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Developing a High Performing Board
 

Developing a High Performing Board

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    Developing a High Performing Board Developing a High Performing Board Presentation Transcript

    • Developing a High Performing Board Governor’s Conference on Service and Nonprofit Capacity Building Oct. 3-4, 2013
    • Who Am I?
    • Rebecca Kirby, MPA Metamorphosis Consulting Services www.experiencemcs.com Nonprofit Start-Up Organizational Assessment, Expansion and Change Executive Director Transition and Search Professional Interim Executive Director Nonprofit Best Practices Implementation Grant Writing Special Projects Board Development
    • Who Are YOU?
    • Developing a High Performing Board “There is no other way that as few people can raise the quality of the whole American society as far and as fast as can trustees and directors of our voluntary institutions, using the strength they now have in the positions they now hold.” Robert K. Greenleaf
    • Developing a High Performing Board  10 Basic Responsibilities of Nonprofit Boards  Board Assessment  Board Member Recruitment  Developing Strong Committees  Firing a Board Member  Taking the Board to the “Next Level”
    • 10 Basic Responsibilities of a Nonprofit Board From BoardSource 1. Determine the organization’s mission and purposes 2. Select the chief executive 3. Support the chief executive and assess his or her performance 4. Ensure effective organizational planning 5. Ensure adequate resources 6. Manage resources effectively 7. Determine, monitor, and strengthen the organization’s programs and services 8. Enhance the organization’s public standing 9. Ensure legal and ethical integrity and maintain accountability 10. Recruit and orient new board members and assess board performance
    • Board Assessment  Not a performance evaluation of Exec. Director, Organization or individual board members  “How are we doing as a board?”  A process, not a one-time activity  Builds an ongoing “to do” list for governance improvement  Is a springboard for discussions about strengths, weaknesses and ongoing issues of concern.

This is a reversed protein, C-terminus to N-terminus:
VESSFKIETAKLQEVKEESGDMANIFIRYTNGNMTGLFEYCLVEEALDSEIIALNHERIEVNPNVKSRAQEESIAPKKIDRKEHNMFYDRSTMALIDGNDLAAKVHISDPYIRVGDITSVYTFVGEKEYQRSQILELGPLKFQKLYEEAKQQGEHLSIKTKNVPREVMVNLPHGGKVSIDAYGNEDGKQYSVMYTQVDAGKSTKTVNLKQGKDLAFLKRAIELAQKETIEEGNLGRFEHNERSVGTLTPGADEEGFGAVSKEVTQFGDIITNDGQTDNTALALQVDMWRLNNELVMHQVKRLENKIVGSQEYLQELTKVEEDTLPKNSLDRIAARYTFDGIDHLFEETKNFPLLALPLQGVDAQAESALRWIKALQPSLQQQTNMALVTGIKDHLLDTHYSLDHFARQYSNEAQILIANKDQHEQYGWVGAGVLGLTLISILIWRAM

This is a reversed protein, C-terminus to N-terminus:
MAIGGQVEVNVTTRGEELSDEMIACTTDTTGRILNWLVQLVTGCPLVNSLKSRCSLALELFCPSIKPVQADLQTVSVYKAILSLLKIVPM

• Board Assessment: Are You Ready?  Staff and board leadership commitment  Board leadership transition  Staff leadership transition  Time has lapsed since your last assessment  Governance committee in place  Link work to strategic plan  Time commitment
    • Board Assessment: Focus Areas  Finance  Fundraising  Board recruitment  Decision-making  Leadership  Strategy  10 Basic Responsibilities…?
    • Board Assessment: Process 1. Determine who will own results 2. Make sure full board is on board 3. Administer survey 4. Provide results to board 5. Hold a board retreat 6. Develop governance agenda 7. Activate governance committee 8. Keep it alive!
    • Board Assessment: Resources  www.boardsource.org - $550-$975  Simpler Assessment  Board Profiles
    • Board Member Recruitment When recruiting new board members, go beyond making a list of skills needed for organizational tasks. Board members should not only lend their expertise but give entree into areas of influence for fundraising and marketing possibilities.
    • Board Member Recruitment: Process  Board nomination/recruitment committee  Board recruitment grid  Board members submit resumes of potential members to committee  Committee develops “short list” and shares with board  Committee and Exec. Dir. interview potential candidates  Committee narrows list and shares final slate  Orientation
    • Committees: What is the Purpose?  Streamline board meetings  Focus efforts  Break work into meaningful “chunks”  Bring specific recommendations to full board  Training ground for future board members
    • Developing Strong Committees  Determine what standing committees you really “need”  Think ahead about any ad hoc committees  Recruit from outside the organization  Get on Board  United Way  Civic leadership programs  Specific committee descriptions
    • “Firing” a Board Member  Board member evaluation should be handled by committee  Identify problem areas and discuss with board member (Exec. Dir. and Chair)  Conflict between two board members  Identify areas of improvement and hold accountable  Ask member to leave per process in bylaws
    • Taking the Board to the “Next Level”  Board Manual  Formalized agendas and meetings     Time limits on agenda items Plan ahead Send reports in advance Consent Agenda  Do not let staff dominate  Bring in outside speakers  Visit other organizations
    • Taking the Board to the “Next Level”  Review and rotate committee assignments  Continuing education for board members  Recognition  Involvement in cultivation events  Better board meetings - board meeting evaluation  Have fun!
    • More members leave boards because they feel unneeded than those who leave because they are asked to do too much.
    • Sources  www.nonprofitmaine.org  www.boardsource.org  www.afpnet.org  www.councilofnonprofits.org
    • Rebecca Kirby, MPA Metamorphosis Consulting Services www.experiencemcs.com Nonprofit Start-Up Organizational Assessment, Expansion and Change Executive Director Transition and Search Professional Interim Executive Director Nonprofit Best Practices Implementation Grant Writing Special Projects Board Development